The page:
Grant is emphatic that the comparison was not about breeds but about farming dual-purpose sheep producing strong crossbred wool verses sheep generating no-wool income. That comparison resulted in the Coopworths being gradually phased out and the Wiltshires filling the void.

Grant says the change suits their stage of life.

“Less time involved in sheep handling and stock work has taken the physicality out of the job which has meant we can keep doing what we love longer and have more time for other things.”

The pros of no-wool farming

No-wool sheep farming offers considerable savings in labour and other expenses, an analysis by respected Taumarunui farm consultant Geoff Burton shows.

Labour costs are reduced by 61% (232 hours annually) and costs involved in mustering, stock handling, shearing, crutching, dagging and fly and lice control have either been reduced or eliminated.

Few tasks in a no-wool farm business are time-critical and they can be carried out regardless of the weather. Outside contractors are no longer relied on to undertake wool-related jobs.

The McMillans have found animal health benefits include 50% fewer ewe deaths from a significant reduction in bearings and lambing problems, few if any production losses due to flystrike and lice, and no pelt damage related to shearing cuts. Not having to remove tails or castrate males at docking means no stress or growth check and no docking complications. Viral pneumonia has almost been eliminated as a result of less mustering and holding lambs in close proximity for significant periods in yards.

Faecal egg counting has been undertaken regularly on the farm since 2004 with animals only being drenched with a short-acting product when absolutely necessary.

Grant concedes production losses may occur as a result of this policy but believes it is a small price to pay to achieve sustainability. Animals never receive capsules or long-acting injectables and ewes are not drenched unless a worm challenge is life-threatening, for example, a Barbers Pole outbreak.

Their shedding Wiltshires required less drenching than their Coopworths, suggesting they may be more resilient. Grant is not sure whether this is a breed difference or a result of the selection pressure ram breeder David Arvidson has been applying to his flock.

Being in a closed valley makes the McMillans’ farm prone to facial eczema (FE) so in selecting his Coopworth rams (from 2004-2005) and Wiltshire rams (from 2006) FE resilience has been a high selection priority.

Grant found the production losses due to this disease higher in Coopworths than Wiltshires. Again the McMillans may be benefiting from Arvidson selection pressure.

Shedding Wiltshires don’t produce a significant amount of fibre (ewes average about 1kg), so surplus feed fed to ewes seems to improve their milk production and condition score.

Grant believes the latter makes his Wiltshires more resilient during times of a feed shortage. He found their scanning and lambing percentages to be significantly better than the Coopworths after three recent droughts. The Wiltshires are also slightly better in normal seasons.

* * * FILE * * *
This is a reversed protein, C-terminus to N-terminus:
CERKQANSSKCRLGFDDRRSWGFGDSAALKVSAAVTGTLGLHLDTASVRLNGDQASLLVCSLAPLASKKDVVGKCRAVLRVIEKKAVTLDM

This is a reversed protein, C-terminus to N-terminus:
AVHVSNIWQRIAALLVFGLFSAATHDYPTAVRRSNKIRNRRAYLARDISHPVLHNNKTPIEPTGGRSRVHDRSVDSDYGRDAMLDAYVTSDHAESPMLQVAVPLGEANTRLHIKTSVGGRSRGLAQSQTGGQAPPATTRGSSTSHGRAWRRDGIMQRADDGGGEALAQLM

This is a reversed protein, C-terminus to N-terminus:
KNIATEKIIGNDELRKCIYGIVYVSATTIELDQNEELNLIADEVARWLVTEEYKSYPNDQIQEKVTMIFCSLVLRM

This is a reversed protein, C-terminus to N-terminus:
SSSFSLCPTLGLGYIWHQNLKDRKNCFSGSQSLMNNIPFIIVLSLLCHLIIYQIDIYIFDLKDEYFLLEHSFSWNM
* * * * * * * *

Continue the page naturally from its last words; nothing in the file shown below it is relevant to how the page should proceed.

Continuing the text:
“Once ewes lay down body condition it’s damn difficult to get it off which is not a bad thing in a ewe flock and means they don’t require flushing to achieve good percentages.”

Wiltshires are especially easy care at lambing. Lamb birth weights are relatively small resulting in few lambing problems and lambs are vigorous at birth making the breed ideal for hogget mating.

Grant says there was no significant difference between the two breeds in terms of lamb survival. Wiltshires do have a significantly thicker pelt than other breeds and lambs are born with some fibre.

Once the lambs shed their fibre their growth rates soar, presumably because they are channelling proportionally more feed into their carcases.

They don’t start growing fibre again until the autumn so there is a long period during which their intake is stimulated.

Not carrying any fibre over the hot summer months also means they spend more time eating than in the shade.

Grant has been able to achieve significantly better lamb carcase weights (1.5-2.0kg) from his Wiltshires. Average daily weight gains of single lambs from birth to weaning are 280g for ram lambs and 225g for ewe lambs. The average weaning weight of single ram lambs is 50kg.

The cons of no-wool farming

Most of the objections to no-wool farming seem to involve aesthetics. The perception of unsightly shedded fibre littering the farm and the scruffy appearance of sheep during the shedding process are myths, Grant says.

Last year during the peak of shedding, Grant had a drone fly over the hogget lambing block and says little shed wool was visible. When Grant was interviewed in early January, towards the end of the shedding cycle, the only wool observed was a small quantity on a fence line where lambing hoggets were rubbing.

The shed fibre is short and surprisingly brittle. It breaks up readily and is incorporated into the soil as fertiliser. Compare this with shorn wool which when sold essentially removes nutrients from the farm which ideally should be replaced (an added cost).